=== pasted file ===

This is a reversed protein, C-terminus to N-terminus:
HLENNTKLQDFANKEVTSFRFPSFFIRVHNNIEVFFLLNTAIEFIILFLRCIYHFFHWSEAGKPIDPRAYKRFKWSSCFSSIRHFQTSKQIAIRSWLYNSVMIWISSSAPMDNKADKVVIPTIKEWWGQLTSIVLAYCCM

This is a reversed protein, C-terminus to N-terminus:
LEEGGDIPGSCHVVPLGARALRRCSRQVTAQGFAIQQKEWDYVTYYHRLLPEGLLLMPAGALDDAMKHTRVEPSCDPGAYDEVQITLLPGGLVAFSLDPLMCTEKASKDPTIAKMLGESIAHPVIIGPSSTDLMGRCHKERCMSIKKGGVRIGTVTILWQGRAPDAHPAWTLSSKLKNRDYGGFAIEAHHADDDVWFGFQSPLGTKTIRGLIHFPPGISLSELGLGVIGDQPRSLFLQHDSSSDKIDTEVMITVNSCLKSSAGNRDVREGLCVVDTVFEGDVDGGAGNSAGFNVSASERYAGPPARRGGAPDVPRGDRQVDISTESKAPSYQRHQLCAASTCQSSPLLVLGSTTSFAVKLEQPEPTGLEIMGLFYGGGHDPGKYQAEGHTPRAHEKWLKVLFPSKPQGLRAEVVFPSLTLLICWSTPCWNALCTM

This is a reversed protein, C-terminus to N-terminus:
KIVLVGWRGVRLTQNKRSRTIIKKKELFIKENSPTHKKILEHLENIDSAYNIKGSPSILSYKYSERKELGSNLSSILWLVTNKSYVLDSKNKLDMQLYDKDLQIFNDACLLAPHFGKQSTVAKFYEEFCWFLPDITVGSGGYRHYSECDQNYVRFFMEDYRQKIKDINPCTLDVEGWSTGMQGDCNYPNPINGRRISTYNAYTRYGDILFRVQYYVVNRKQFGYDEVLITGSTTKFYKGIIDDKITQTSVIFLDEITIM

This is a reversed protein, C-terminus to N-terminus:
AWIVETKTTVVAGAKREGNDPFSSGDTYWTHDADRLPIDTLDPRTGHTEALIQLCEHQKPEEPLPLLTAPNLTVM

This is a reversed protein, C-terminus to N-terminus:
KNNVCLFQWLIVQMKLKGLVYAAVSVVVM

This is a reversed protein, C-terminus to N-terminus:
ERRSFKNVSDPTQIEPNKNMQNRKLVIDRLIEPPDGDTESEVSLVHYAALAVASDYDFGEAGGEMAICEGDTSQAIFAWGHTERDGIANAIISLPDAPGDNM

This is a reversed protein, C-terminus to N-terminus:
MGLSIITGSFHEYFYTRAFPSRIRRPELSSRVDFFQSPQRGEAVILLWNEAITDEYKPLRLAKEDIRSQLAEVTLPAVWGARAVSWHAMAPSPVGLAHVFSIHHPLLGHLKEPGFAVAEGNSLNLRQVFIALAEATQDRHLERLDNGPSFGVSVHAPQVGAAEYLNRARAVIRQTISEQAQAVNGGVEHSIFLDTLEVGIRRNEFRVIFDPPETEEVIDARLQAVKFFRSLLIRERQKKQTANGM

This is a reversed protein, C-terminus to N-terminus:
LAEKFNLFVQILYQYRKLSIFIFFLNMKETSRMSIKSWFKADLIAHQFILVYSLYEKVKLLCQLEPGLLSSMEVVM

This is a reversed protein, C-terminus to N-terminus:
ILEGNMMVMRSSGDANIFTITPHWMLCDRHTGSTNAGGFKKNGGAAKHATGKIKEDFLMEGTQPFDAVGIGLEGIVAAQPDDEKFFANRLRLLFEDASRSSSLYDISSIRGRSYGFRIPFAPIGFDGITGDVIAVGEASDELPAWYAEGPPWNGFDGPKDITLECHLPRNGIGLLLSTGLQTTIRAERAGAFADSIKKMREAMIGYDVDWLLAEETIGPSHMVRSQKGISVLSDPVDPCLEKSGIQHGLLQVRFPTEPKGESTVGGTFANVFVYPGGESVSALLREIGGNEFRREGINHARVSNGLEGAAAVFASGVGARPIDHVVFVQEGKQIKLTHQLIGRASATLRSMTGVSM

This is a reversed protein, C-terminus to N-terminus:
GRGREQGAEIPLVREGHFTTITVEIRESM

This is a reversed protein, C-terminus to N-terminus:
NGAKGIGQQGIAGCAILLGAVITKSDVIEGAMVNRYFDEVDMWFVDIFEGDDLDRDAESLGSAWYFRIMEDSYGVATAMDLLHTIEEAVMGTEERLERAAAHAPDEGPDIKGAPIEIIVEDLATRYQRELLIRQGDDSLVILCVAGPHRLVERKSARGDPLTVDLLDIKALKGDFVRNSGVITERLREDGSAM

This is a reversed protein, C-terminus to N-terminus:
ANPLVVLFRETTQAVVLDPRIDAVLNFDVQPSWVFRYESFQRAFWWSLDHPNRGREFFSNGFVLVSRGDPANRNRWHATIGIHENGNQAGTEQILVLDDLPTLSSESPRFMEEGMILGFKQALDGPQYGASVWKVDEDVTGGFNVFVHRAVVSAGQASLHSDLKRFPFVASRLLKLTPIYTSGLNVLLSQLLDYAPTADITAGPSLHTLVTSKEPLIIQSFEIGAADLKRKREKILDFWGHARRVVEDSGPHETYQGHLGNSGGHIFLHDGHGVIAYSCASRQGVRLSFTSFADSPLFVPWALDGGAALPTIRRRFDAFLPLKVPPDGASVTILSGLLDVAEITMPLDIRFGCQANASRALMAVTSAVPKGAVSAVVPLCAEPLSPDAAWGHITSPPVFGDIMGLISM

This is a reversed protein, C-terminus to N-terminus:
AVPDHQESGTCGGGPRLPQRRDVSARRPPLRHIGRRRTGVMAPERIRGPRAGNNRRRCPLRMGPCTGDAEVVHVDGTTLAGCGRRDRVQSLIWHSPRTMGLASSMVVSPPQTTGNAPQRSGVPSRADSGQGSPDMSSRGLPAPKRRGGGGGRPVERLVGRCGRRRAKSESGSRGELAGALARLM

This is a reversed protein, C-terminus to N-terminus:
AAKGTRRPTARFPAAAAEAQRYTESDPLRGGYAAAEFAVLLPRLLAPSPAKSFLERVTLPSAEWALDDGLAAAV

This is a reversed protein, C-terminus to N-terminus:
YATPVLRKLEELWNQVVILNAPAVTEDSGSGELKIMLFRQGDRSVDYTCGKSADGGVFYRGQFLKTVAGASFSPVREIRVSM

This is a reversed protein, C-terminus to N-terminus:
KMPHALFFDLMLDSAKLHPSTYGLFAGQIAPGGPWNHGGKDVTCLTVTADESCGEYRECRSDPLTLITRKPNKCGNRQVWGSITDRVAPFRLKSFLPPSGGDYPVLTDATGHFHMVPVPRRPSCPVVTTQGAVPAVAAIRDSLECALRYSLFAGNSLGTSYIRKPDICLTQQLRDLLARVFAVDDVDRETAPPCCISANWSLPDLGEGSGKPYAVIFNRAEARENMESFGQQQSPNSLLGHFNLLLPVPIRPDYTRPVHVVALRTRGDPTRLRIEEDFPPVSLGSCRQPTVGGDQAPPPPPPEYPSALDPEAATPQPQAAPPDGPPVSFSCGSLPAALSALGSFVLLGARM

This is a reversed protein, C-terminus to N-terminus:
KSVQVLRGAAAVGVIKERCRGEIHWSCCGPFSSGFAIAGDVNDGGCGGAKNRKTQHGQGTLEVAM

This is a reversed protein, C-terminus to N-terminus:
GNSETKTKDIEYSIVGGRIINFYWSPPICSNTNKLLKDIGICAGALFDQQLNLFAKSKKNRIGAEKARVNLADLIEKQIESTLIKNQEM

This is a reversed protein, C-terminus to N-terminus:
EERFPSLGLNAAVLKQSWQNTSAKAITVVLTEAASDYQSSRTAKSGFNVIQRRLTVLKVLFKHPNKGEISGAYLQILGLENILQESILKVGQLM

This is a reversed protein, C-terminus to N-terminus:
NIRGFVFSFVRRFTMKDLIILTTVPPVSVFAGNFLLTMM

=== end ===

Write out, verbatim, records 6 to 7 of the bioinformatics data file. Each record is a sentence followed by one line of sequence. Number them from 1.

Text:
This is a reversed protein, C-terminus to N-terminus:
ERRSFKNVSDPTQIEPNKNMQNRKLVIDRLIEPPDGDTESEVSLVHYAALAVASDYDFGEAGGEMAICEGDTSQAIFAWGHTERDGIANAIISLPDAPGDNM

This is a reversed protein, C-terminus to N-terminus:
MGLSIITGSFHEYFYTRAFPSRIRRPELSSRVDFFQSPQRGEAVILLWNEAITDEYKPLRLAKEDIRSQLAEVTLPAVWGARAVSWHAMAPSPVGLAHVFSIHHPLLGHLKEPGFAVAEGNSLNLRQVFIALAEATQDRHLERLDNGPSFGVSVHAPQVGAAEYLNRARAVIRQTISEQAQAVNGGVEHSIFLDTLEVGIRRNEFRVIFDPPETEEVIDARLQAVKFFRSLLIRERQKKQTANGM